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Reports of the PC’s death have been greatly exaggerated

April 20, 2017 • Cloud Computing, Hardware, Opinion

The idea is that instead of carrying multiple devices that must be independently managed.

The idea is that instead of carrying multiple devices that must be independently managed.

There is a school of thought that the smartphone will be the single device of the future, at the expense of the PC. The idea is that instead of carrying multiple devices that must be independently managed, you would simply carry a smartphone that can plug into a tablet, high definition display or detachable keyboard.

Simultaneously, recent data from the IDC and Gartner show a downturn in PC shipments during the third quarter of 2016. Gartner blames this largely on consumers, for whom buying replacement PCs is no longer as high a priority as upgrading their smartphones.

This seems to spell the imminent death of the PC. But before getting too carried away with that notion, let’s take a deeper look at why the PC isn’t dead.

One size doesn’t fit all

When hearing the term PC, many people still think of the old clunky desktops that took up space and certainly weren’t mobile. In our mobile world, it’s no wonder the average person would consider the PC as dead. But PCs have evolved into sleek and sexy laptops and notebooks that can easily fit into a pouch and can be taken just about anywhere.

Additionally, the emergence of cloud computing has made us less dependent on local storage and has made our information available to us wherever we are, even when using mobile devices like smartphones and tablets. This negates the need to independently manage each device and goes against the idea of moving to one universal device like a smartphone – because one size doesn’t necessarily fit all.

In fact, a 2014 study found that people feel a different connection to each of their devices and each plays a distinct role. The smartphone is most commonly used for communication and social activity; the tablet is viewed as the entertainment hub; and the PC is considered the workhorse.

With that in mind, while it may be true that consumers are doing less with their PCs, the PC still has a firm position in the enterprise space and is an essential part of the digitally transforming modern work space.

Performance, value and innovation

Most often when it comes to performance, in the form of processing power, RAM and graphics capability, the PC comes out tops. In the modern workplace, it’s no longer just engineers or graphic designers who need this performance – all employees and entrepreneurs need the ability to multitask and be productive. This requires quick, real-time access to several applications, from spreadsheets and databases to videoconferencing, which only a powerful PC can truly deliver. The PC platform can also be used to virtualise other systems and even entire networks, on a single machine.

While this functionality means that a high-end PC can still come at a high price, its overall value, functionality and processing power compared to a tablet or smartphone must be considered. A PC equipped with the right tools for the required job can last for a good four years, compared to a mobile device that will most likely become obsolete within two years. And this is even more relevant now that PC manufacturers are including hardware like solid-state drives, as well as upping their game to catch up to tablets in terms of form factor and touch interface capability.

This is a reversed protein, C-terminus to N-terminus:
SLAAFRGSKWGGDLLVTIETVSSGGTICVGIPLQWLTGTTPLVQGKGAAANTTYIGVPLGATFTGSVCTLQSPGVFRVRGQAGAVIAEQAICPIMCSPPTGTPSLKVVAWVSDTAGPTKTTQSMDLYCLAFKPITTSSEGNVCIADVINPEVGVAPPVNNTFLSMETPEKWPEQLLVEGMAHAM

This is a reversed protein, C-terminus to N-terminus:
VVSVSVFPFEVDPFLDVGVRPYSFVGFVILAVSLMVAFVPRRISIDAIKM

However, with the superior performance and form factor of today’s PCs comes the reality that it’s becoming less of a necessity to upgrade as often as before. In addition, there is the ability to customise and upgrade a PC when needed, in order for it to take on new tasks or adopt the latest technology or operating systems. This is certainly a reason for the slump in the PC market.

With that said, industry analysts believe that businesses will still eventually replace their existing PCs with newer models. To ensure that consumers follow suit, and indeed that businesses don’t start considering other devices for the workplace, the PC industry needs to continue innovating.

Fortunately, this innovation is already in the pipeline thanks to virtual reality, augmented reality and features we are already seeing – like cloud and touch-screen technology and adaptable PC devices. These features marry consumers’ mobile device habits with the added functionality of a PC, to give them a superior experience whether in a personal or business context.

The end is not in sight

Considering the way in which the PC has evolved over the years to become a powerful, adaptive device, the death of the PC is certainly not predicted in the near future. Rather, it requires OEMs to create, market and sell even more reliable, higher-end PCs. While digital device choices will always depend on the user’s requirements, the PC still occupies an important space – certainly in the enterprise and, with a bit of forward thinking, for consumers too.

In our mobile world, it is unlikely that the PC will become the single device of the future. However, it has the potential to work alongside our mobile devices thanks to cloud technology, to give us a fuller digital experience, encompassing our professional, communication and entertainment needs.

The future does not spell the death of the PC or the use of one single device, but rather constant innovation to evolve our technological experience.

By Kaylash Bhana


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